Recently I’ve been thinking a lot about the children who are growing up in this environment. 

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Is it wrong to ‘lie’ to your kids about Santa?

December 22, 2021

One of the glories of living with teenagers is the interesting conversations you can have around the holiday table. 

Last year, it was all about the morality of telling kids that there is a Santa Claus when (spoiler alert) there isn’t one.  It started with one of the oldest declaring that her future children would not be told that Santa is real, because “that’s just a huge lie”.  This was of course followed by the other kids talking about what they used to believe and how it felt to find out.  And then their father exclaimed in horror: “What do you mean there’s no Santa Claus???!“ Clearly, some habits really do die hard (or apparently not at all). 

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Driving Change Together

November 26, 2021

It's National Addictions Awareness Week.

This year’s theme, Driving Change Together, encourages everyone to reassess the way they think about substance use.

Through Wood’s Homes, I was able to connect with a group of people my age who wanted a future free from addiction and felt excited about process of Driving Change Together.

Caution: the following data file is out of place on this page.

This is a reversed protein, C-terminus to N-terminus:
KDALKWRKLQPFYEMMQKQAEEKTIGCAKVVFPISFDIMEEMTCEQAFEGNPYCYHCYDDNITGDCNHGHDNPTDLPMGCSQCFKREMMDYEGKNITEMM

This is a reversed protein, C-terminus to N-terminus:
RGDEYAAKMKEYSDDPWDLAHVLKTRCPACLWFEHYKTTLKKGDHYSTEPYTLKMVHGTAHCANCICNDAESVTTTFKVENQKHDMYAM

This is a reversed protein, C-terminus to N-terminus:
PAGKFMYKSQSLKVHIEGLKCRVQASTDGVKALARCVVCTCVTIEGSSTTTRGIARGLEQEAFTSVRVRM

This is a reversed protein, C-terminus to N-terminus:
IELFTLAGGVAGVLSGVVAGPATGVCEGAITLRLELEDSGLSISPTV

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The Power of Peer Mentorship

November 25, 2021

Who is the expert in the field of addictions?

It has been a dream to lead an Addictions Program that recognizes past clients of the program as experts. The Addictions Peer Mentor role allows for lived experience to be front and centre. Their involvement in the work of addictions is critical to evidence-informed activities.

Having an Addictions Peer Mentor is empowering because they deeply understand the youth we serve. They apply an alternative approach to addictions and act as a confidant who motivates our clients and inspires change.

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A Visit to Capitol Hill

November 19, 2021

National Child Day is November 20 and this year’s celebration marks the 30th anniversary of Canada’s ratification of the UN Convention on the Rights of the Child.

Wood’s Homes, as an agency, has many ties to this day through its work in the 40+ programs and services we provide.

Recently, I paid my first visit to Capitol Hill, a program that works with children under 12. This home in the community is a short-term safe refuge for these little ones who are behaviourally at-risk and have broken down or are at risk of breaking down their current caregiver placements.